Published for the Center for Oral History and the Center for Biographical Research, University of Hawai‘i, Talking Hawai‘i’s Story: Oral Histories of an Island People is the first major book in over a generation to present a rich sampling of the landmark work of Hawai‘i’s Center for Oral History. Twenty-nine extensive oral histories introduce readers to the sights and sounds of territorial Waikiki, to the feeling of community in Palama, in Kona, or on the island of Lana‘i, and even to the experience of a German national interned by the military government after Pearl Harbor. The result is a collection that preserves Hawaii’s social and cultural history through the narratives of the people who lived it—co-workers, neighbors, family members, and friends.
May 2009 / ISBN 978-0-8248-3390-9 / $19.00 (PAPER)
First published in 1898 and long out of print, A Japanese Robinson Crusoe, by Jenichiro Oyabe, (1867–1941) is a pioneering work of Asian American literature. It recounts Oyabe’s early life in Japan, his journey west, and his education at two historically Black colleges, detailing in the process his gradual transformation from Meiji gentleman to self-proclaimed “Japanese Yankee.” Like a Victorian novelist, Oyabe spins a tale that mixes faith and exoticism, social analysis and humor. His story fuses classic American narratives of self-creation and the self-made man (and, in some cases, the tall tale) with themes of immigrant belonging and “whiteness.” Although he compares himself with the castaway Robinson Crusoe, Oyabe might best be described as a combination of Crusoe and his faithful servant Friday, the Christianized man of color who hungers to be enlightened by Western ways.
“This is a fascinating memoir by a young Japanese who spent thirteen years (1885–1898) traveling to all parts of the world: the Kurile islands, China, Okinawa, Hawaii, the United States, Britain, Portugal, etc., before returning to his native country as a teacher and a Christian minister. Few in the world, least of all Japanese, would have seen so much of the world on their own. What he saw—and, even more revealing, how he described what he saw—adds to our understanding not only of late nineteenth-century Japan’s encounter with distant lands, in particular the United States, but also of the history of international travels, a history that constitutes an essential part of the phenomenon of globalization.” —Akira Iriye, Harvard University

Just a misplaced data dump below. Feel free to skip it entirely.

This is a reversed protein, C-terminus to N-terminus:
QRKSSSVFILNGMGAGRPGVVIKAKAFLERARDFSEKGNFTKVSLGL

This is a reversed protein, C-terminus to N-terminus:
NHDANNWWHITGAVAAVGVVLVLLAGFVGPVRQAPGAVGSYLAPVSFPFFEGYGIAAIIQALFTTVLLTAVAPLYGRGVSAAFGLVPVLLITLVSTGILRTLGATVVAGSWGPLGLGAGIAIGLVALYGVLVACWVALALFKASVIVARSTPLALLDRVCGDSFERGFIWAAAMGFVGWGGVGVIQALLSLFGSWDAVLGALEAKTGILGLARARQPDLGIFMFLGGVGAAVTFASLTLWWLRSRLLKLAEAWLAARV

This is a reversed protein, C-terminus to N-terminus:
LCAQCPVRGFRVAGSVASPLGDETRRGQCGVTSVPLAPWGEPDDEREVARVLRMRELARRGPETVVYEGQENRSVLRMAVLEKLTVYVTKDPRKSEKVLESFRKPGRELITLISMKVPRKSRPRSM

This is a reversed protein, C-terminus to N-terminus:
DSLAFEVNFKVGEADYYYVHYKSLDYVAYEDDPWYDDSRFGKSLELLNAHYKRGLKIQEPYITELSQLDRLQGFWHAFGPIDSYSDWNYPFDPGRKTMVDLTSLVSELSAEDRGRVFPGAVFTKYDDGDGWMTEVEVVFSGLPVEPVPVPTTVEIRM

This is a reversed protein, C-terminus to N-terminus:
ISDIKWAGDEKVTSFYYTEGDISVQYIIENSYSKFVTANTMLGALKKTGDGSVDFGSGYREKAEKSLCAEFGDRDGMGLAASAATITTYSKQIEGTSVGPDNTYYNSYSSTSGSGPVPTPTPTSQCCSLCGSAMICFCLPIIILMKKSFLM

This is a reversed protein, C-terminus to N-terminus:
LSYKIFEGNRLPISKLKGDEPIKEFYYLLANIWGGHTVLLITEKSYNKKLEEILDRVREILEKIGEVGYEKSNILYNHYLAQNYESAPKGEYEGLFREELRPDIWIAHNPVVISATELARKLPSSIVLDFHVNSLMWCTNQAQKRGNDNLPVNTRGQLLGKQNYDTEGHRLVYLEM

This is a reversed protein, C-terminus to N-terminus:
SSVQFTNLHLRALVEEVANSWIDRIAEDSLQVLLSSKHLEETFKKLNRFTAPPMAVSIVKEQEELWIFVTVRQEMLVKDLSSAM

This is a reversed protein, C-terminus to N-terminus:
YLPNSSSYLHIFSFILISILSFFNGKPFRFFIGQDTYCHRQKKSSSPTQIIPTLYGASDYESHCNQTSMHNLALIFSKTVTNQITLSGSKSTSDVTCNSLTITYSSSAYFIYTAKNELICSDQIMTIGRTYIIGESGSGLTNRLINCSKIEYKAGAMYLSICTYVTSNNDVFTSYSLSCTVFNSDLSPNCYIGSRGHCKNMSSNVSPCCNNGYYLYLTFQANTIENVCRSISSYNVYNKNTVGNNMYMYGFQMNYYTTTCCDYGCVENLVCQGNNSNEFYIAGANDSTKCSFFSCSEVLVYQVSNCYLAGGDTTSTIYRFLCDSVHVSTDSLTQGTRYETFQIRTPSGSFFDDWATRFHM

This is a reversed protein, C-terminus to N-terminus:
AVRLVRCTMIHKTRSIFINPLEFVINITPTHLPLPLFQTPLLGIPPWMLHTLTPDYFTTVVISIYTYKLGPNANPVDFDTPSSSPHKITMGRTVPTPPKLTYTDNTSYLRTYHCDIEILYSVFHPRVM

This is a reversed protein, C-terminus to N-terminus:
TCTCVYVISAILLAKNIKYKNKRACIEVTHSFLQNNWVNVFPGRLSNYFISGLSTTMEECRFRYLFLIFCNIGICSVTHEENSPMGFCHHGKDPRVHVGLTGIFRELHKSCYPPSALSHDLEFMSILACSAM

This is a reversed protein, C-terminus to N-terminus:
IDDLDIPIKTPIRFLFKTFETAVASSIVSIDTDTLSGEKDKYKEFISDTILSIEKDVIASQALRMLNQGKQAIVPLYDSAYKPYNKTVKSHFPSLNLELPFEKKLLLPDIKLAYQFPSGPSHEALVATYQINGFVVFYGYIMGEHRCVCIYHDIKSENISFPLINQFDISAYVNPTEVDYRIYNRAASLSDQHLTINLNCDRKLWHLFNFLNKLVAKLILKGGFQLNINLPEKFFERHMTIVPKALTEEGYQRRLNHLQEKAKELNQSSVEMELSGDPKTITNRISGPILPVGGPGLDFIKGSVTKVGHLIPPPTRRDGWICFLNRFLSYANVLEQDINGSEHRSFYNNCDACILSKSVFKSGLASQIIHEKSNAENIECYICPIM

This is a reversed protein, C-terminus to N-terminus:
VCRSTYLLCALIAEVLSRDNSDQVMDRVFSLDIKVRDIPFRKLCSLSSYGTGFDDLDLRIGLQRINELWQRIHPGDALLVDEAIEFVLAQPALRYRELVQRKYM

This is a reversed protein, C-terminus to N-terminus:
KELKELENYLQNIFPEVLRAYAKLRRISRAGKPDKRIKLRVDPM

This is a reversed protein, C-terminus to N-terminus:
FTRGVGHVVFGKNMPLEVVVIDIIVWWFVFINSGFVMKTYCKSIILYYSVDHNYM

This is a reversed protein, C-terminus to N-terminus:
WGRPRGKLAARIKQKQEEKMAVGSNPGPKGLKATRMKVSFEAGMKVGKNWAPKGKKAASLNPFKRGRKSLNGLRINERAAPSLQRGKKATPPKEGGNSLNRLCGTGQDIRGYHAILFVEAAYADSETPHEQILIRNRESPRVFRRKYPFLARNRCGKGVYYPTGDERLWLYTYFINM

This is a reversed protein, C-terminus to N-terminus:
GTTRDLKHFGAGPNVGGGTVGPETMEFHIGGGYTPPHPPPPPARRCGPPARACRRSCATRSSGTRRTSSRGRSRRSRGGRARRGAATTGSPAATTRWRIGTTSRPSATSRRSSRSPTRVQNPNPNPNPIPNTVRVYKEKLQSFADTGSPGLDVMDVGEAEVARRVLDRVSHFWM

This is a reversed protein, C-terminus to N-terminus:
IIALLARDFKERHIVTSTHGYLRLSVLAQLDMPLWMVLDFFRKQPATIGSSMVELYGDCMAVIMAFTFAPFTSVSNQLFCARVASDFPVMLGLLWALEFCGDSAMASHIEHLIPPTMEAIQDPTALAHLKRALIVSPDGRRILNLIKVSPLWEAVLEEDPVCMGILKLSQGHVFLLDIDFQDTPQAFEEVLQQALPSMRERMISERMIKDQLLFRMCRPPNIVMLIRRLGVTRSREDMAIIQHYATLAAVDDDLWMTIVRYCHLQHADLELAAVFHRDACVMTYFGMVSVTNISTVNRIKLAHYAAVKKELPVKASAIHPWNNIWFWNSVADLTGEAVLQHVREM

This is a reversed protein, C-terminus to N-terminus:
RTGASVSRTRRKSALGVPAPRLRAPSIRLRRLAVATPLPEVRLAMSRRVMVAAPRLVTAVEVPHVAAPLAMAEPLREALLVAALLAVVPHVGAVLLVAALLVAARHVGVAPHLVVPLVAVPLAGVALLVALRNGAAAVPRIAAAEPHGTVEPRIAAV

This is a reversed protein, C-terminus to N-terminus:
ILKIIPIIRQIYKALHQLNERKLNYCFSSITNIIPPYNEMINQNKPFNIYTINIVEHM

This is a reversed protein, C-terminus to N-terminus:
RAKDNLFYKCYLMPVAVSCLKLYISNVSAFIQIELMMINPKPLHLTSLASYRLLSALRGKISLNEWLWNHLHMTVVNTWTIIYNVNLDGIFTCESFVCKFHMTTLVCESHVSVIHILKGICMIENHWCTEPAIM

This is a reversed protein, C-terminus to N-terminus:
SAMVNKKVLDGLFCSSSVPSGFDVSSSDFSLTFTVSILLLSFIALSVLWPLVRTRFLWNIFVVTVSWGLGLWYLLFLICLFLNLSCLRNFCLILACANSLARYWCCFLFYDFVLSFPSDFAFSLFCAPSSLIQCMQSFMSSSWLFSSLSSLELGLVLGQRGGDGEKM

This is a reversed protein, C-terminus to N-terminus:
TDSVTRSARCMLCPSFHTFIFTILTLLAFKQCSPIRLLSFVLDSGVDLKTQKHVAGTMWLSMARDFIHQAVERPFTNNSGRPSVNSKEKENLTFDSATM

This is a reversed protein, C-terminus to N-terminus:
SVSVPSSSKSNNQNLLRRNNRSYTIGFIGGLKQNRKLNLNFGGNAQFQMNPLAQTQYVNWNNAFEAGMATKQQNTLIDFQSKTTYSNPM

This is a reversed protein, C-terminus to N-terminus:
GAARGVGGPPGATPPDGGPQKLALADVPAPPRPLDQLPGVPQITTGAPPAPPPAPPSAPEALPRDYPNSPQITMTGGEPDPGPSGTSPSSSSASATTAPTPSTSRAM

Intersections: Asian and Pacific American Transcultural Studies
January 2009 / ISBN 978-0-8248-3247-6 / $28.00 (PAPER)
Ethnoburb: The New Ethnic Community in Urban America, by Wei Li, is an innovative work that provides a new model for the analysis of ethnic and racial settlement patterns in the United States and Canada. Ethnoburbs—suburban ethnic clusters of residential areas and business districts in large metropolitan areas—are multiracial, multiethnic, multicultural, multilingual, and often multinational communities in which one ethnic minority group has a significant concentration but does not necessarily constitute a majority. Wei Li documents the processes that have evolved with the spatial transformation of the Chinese American community of Los Angeles and that have converted the San Gabriel Valley into ethnoburbs in the latter half of the twentieth century, and she examines the opportunities and challenges that occurred as a result of these changes.
December 2008 / ISBN 978-0-8248-3065-6 / $56.00 (CLOTH)
Why do Hawai‘i people love to go to Las Vegas?
Sam Boyd knew the answer and built a home away from home for them in the gambling Mecca of the world. How he accomplished this together with the people who helped him is the story behind California Hotel and Casino: Hawai‘i’s Home Away from Home, published by the Japanese Cultural Center of Hawai‘i (JCCH) and distributed by University of Hawai‘i Press. Written by Dennis M. Ogawa and John M. Blink, the book relates a story worth telling and important lessons in business leadership.